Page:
The devastating Mississippi River flood of 1927 has deservedly entered the realm of legend and lore, being one of the most costly natural disasters in American history. But 10 years later, Arkansas was on course to repeat history.
Flood conditions developed over January and February 1937 as eastern and western seaboard pressure zones caused moist southern, tropical air masses to thrust northward, while northern polar air masses thrust southward. This combination of colliding elements brought extremely heavy rainfall to 11 states along the Ohio and Mississippi river valleys.
Arkansas recorded 12.61 inches of rain in January -- 8.22 inches above normal. The day before President Franklin Delano Roosevelt's second-term inauguration, floodwaters began surging into Arkansas counties.
Arkansas' floodwaters came from tributary streams no longer able to drain effectively due to the cresting Mississippi River. Specifically, Bayou de View as well as the Black, Cache, L'Anguille, Little Red, Spring, Strawberry, St. Francis, Tyronza and White rivers spilled across agricultural terrain mostly bare of crops that time of year. While the Arkansas River was at flood stage at Van Buren for only one day, the White River exceeded flood stages below Calico Rock, and the St. Francis River had considerable flooding from January into March.
The American Red Cross in Arkansas mobilized local chapter relief efforts between Jan. 10 and 15, with the national office assuming command Jan. 20 and reaching what it classified as a more critical level between Jan. 24 and Feb. 11. Counties needing various levels of rescue operations were Arkansas, Craighead, Crittenden, Cross, Greene, Jackson, Lawrence, Lee, Mississippi, Monroe, Phillips, Poinsett, Prairie, Pulaski, St. Francis, White and Woodruff.
Arkansas' floodwaters inundated 1,037,500 acres of agricultural land and 756,800 acres of other land, affecting 40,916 families and their livestock. To shelter the evacuees, the Red Cross established 75 camps (tent cities) and concentration centers (existing structures) equipped with special livestock corrals.
Twenty-nine field hospitals staffed by 166 nurses tackled the needs of patients and immunized people against typhoid and diphtheria, among other diseases. A tent city near Jonesboro was the only refugee location where disease broke out. Meningitis appeared there Feb. 5, in a child. An emergency isolation hospital was prepared to house the eventual 36 cases, which resulted in 11 deaths.
The U.S. Army, Arkansas National Guard and volunteers prepared twice-daily meals for the displaced. As floodwaters receded and families returned home, baskets of food were distributed. Law and order were the responsibility of the local authorities supplemented by the National Guard. A principal warehouse at Forrest City was established to collect and move materials to the other sites.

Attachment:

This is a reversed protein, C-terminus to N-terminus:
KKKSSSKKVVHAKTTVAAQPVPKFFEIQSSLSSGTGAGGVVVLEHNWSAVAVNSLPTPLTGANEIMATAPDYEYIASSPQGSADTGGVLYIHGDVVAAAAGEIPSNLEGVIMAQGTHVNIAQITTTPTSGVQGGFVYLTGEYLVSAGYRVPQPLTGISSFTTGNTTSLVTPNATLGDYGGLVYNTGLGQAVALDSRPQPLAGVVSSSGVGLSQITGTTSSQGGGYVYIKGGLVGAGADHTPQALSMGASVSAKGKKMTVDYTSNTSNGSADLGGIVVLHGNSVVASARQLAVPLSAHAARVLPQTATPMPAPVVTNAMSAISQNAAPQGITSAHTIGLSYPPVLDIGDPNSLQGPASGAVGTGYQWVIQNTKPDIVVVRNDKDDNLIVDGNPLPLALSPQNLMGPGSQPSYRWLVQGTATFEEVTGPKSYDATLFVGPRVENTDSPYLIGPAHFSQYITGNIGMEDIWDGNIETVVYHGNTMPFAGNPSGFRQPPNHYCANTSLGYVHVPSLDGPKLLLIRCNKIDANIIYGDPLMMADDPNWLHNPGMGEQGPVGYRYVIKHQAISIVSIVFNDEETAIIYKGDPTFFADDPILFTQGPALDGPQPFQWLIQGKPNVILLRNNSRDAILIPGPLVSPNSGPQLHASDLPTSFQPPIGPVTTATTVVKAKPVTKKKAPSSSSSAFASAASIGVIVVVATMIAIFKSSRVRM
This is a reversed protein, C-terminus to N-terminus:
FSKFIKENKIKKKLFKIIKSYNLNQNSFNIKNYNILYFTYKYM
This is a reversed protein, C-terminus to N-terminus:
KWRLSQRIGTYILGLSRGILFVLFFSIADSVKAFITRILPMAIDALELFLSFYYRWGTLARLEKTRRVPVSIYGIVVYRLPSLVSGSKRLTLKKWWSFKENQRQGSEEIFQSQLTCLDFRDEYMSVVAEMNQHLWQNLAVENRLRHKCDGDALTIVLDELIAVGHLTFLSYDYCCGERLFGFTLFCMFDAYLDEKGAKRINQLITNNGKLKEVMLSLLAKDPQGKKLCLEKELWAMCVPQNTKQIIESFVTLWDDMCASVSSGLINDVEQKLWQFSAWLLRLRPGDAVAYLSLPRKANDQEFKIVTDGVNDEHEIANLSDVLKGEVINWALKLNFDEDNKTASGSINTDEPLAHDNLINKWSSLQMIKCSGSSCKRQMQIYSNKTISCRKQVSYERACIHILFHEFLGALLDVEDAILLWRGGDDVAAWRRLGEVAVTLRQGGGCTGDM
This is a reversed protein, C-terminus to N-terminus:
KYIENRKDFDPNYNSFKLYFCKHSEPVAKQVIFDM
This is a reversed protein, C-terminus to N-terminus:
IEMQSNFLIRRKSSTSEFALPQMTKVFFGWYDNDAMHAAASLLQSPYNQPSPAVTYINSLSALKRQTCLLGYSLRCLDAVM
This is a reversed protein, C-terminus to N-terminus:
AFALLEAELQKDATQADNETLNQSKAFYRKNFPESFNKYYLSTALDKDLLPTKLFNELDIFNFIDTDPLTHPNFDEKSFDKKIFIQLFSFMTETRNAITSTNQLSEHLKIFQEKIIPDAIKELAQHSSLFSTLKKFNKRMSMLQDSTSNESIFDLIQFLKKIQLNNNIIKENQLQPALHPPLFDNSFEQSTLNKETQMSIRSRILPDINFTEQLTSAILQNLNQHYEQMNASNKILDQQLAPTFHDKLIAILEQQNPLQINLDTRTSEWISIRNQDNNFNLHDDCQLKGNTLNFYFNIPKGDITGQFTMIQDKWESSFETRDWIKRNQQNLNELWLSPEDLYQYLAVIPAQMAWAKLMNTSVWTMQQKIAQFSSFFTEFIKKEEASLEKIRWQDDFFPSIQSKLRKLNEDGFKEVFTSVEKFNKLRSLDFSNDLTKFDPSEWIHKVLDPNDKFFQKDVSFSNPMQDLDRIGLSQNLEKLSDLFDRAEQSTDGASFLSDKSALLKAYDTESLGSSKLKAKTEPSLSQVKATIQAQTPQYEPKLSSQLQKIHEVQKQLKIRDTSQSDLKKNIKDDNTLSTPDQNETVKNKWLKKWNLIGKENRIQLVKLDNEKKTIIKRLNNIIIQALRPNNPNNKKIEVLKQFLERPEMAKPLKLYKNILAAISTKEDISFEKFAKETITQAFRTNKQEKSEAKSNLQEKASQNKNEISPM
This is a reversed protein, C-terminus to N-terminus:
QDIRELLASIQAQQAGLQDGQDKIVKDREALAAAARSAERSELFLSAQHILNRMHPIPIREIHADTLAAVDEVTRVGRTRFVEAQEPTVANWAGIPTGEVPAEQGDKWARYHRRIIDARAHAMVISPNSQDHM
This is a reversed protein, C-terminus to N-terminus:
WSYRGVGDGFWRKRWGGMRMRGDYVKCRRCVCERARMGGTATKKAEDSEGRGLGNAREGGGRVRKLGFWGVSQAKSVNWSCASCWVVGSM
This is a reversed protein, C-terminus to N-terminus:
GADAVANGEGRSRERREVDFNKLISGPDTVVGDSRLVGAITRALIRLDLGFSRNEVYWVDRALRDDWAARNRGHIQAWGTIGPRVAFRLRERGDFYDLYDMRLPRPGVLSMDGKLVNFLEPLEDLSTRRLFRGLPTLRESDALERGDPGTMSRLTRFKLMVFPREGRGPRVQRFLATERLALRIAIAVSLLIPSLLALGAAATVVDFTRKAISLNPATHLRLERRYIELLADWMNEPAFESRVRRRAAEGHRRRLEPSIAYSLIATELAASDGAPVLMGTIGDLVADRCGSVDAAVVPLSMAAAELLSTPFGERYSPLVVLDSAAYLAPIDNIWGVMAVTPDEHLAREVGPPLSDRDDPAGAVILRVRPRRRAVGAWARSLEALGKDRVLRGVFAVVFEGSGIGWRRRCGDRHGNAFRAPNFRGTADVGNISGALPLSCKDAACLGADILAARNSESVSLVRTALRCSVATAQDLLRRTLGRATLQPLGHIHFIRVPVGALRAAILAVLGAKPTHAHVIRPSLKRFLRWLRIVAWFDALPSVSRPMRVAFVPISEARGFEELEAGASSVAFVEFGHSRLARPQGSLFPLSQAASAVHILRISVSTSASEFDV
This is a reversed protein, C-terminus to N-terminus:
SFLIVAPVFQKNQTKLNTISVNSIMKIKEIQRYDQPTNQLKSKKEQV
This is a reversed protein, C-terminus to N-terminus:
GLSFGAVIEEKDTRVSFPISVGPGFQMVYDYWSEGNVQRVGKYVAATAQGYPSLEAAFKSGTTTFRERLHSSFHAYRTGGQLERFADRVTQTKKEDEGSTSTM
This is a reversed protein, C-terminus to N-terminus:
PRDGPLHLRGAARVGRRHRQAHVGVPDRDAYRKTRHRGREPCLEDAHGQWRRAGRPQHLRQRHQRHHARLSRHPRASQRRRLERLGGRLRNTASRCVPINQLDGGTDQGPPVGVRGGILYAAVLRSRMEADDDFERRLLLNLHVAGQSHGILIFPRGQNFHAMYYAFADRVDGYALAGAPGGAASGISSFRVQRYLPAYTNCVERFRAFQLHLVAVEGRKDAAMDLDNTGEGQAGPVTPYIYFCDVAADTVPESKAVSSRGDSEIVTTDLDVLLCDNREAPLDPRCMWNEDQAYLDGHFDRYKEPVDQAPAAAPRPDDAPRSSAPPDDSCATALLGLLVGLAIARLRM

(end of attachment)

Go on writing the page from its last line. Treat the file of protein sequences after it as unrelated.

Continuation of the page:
Recreation programs were instituted for adults and children at camps and centers. The Works Progress Administration's Federal Theatre Project had a mobile unit that offered a variety show touring Arkansas.
Some eastern Arkansans fled into Memphis, including some who were not in danger. The Memphis Red Cross mobilized 14 camps in schools, the fairgrounds barracks and other available facilities to deal with the influx.
R.S. Hayden, pastor of a Methodist Church in Forrest City, wrote Feb. 3 about the suffering and stress from the floodwaters. The minister said the city housed "15,000 refugees with more coming, plus 20,000 mules, cows, dogs, cats, and chickens." Fleeing citizens were segregated by race into tent cities -- one near the high school and the other by the cotton compress.
In his March 25 letter, J.H. Kirkpatrick, secretary of the Phillips County Chamber of Commerce, thanked the citizens of Benton County "for their hearty response" to the disaster. He announced that "the high water of the Mississippi have [sic] almost disappeared. Over 8,000 refugees have been returned to their homes and farms this past week. The southern part of the county has experienced a very disastrous devastation from high waters, wind and waves."
Eleven-year-old Marvin Howell lived in Manila when the rains hit. He recalled schools being dismissed and how "life came almost to a standstill." His father, a rural mail carrier, continued working while he sent his family to stay with his brother in Memphis. Marvin's recollections included the drive "for miles and miles over the submerged road," eventually crossing the Harahan Bridge into Memphis.
Hardest hit areas in the Flood of 1937 were outside Arkansas; nevertheless, Arkansas suffered the highest human death toll and injury. With aggregate disaster building repair exceeding $5.75 million and the cost of replacing household goods at more than $6.75 million, Arkansas losses in these categories seemed almost trifling. However, rural Arkansas families living along backwater areas suffered greatly, especially agricultural workers, such as sharecroppers and tenant farmers, who saw their meager livelihoods destroyed.
-- John Spurgeon
This story is adapted by Guy Lancaster from the online Encyclopedia of Arkansas, a project of the Central Arkansas Library System. Visit the site at encyclopediaofarkansas.net.